Walaa Idris: Is child labour in countries we trade with unavoidable?
Walaa Idris, Chairman of Hans Town Ward in Kensington & Chelsea, considers whether we can realistically expect countries we trade with to have the same working standards as us.
I was at the CWO conference on Monday. Thanks to Fiona Hodgson and her dynamic team the day was well thought out, well planned, and well attended. It covered everything from Women Empowerment to Women as Peacemakers and was appropriately closed by David Cameron’s speech on “The need to end sexual violence against women”.
There was a discussion on “Africa - a continent of extremes”, about how to empower women and women enterprises in the developing world. The general consensus was by buying their goods and products and by supporting free trade we give these women a fighting chance to support themselves and families. One of the questions asked was how can we in the UK be confident that the goods and products sold by these enterprises are not stained by child labour. There were lots of interesting suggestions about how we can safeguard the integrity of these goods.
This provoked a question that has been nagging me. In African countries which have been torn apart by war, whole villages have perished with the exception of a few young children. There is no government support, no aid organization and no adult supervision to help them. Children in this position have to work to support themselves and their younger brothers and sisters. Do we class children working as a result of these tragic circumstances as child labourers, whose products we ought to boycott?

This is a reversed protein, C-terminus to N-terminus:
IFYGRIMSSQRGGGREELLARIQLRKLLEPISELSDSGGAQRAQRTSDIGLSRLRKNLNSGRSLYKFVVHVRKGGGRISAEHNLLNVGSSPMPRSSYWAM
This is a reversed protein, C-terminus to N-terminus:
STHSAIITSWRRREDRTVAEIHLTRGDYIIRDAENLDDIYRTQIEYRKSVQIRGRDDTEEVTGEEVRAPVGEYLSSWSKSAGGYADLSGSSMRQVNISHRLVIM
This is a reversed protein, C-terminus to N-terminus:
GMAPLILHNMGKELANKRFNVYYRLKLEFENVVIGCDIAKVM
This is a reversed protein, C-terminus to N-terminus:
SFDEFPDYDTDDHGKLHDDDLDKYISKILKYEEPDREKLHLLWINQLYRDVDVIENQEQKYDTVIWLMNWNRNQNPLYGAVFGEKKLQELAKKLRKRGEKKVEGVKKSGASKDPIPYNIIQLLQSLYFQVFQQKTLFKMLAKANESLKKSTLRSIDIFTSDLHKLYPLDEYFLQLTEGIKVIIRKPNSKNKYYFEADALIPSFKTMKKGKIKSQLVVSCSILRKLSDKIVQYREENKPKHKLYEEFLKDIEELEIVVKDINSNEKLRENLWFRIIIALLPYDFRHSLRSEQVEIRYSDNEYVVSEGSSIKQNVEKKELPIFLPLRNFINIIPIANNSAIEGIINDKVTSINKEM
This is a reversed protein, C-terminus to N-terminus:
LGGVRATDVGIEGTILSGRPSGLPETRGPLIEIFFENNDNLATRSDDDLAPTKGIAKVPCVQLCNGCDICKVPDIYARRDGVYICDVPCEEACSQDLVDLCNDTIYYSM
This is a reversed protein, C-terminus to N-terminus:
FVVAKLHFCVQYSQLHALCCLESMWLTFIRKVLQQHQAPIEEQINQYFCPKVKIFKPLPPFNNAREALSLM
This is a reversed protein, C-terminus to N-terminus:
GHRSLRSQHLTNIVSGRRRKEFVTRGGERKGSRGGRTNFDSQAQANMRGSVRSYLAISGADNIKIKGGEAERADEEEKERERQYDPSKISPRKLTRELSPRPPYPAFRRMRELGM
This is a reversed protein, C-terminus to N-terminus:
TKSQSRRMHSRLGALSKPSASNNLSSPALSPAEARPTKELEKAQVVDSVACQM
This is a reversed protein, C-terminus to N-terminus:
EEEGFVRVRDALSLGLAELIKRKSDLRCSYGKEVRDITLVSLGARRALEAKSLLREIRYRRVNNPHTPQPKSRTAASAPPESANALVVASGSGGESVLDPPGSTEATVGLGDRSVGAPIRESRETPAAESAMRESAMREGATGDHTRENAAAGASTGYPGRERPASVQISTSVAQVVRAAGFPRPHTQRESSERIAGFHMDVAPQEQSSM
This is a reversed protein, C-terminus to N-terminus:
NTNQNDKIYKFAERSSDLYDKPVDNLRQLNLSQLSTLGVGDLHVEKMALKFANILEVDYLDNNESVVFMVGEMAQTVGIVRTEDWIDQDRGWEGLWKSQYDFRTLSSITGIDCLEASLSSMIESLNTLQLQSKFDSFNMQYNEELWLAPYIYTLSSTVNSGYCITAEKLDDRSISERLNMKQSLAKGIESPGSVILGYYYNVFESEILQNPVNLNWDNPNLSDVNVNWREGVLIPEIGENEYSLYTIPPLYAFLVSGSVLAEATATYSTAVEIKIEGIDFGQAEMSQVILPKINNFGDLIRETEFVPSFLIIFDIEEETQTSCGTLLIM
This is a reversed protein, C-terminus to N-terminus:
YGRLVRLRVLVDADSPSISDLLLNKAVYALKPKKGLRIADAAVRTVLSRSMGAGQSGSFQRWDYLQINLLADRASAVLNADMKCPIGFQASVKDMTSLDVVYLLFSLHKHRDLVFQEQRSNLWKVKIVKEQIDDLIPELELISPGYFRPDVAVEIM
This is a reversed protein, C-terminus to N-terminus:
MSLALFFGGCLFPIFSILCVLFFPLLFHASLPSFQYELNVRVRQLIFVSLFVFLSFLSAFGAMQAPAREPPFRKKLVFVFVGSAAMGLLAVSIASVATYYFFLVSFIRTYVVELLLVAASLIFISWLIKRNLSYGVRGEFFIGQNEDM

Another example of the kind of moral dilemmas involved that I have come across is that of a weaver with no husband, who lost the use of half her body and is seriously disabled. Her 10 year old helps her with household chores and weaving. Do we buy the baskets they produce or does that constitute child labour?
Most developing countries do not have the economic and social infrastructure to support disabled people and families where there are no parents. People in extremely difficult circumstances are dependent on informal and intergenerational transfers usually from their families or neighbours. They cannot afford our kind of social protection.
They also recognise that well-intended attempts to insist on European or North American social protection being applied to international trade with developing countries also fits neatly with less benevolent agenda. This is a deliberate attempt to ensure that developing countries cannot compete against advanced economies by making use of their principal resource: competitively priced labour.
Over the last forty years when international trade has been liberalised the slowest progress in removing trade barriers has been in areas such as agricultural products and textiles. These are sectors where developing economies have potential trade advantages.
Representatives of the world’s big trading blocs have often spoken with forked tongues. Preaching free trade while trying to impose the very rules of employment and social protection that would make it difficult for developing countries to export competitively given their levels of labour productivity.
Perhaps the best conclusion is that a one-size-fits-all approach to policy no more works in the context of international trade that it does nationally in the UK.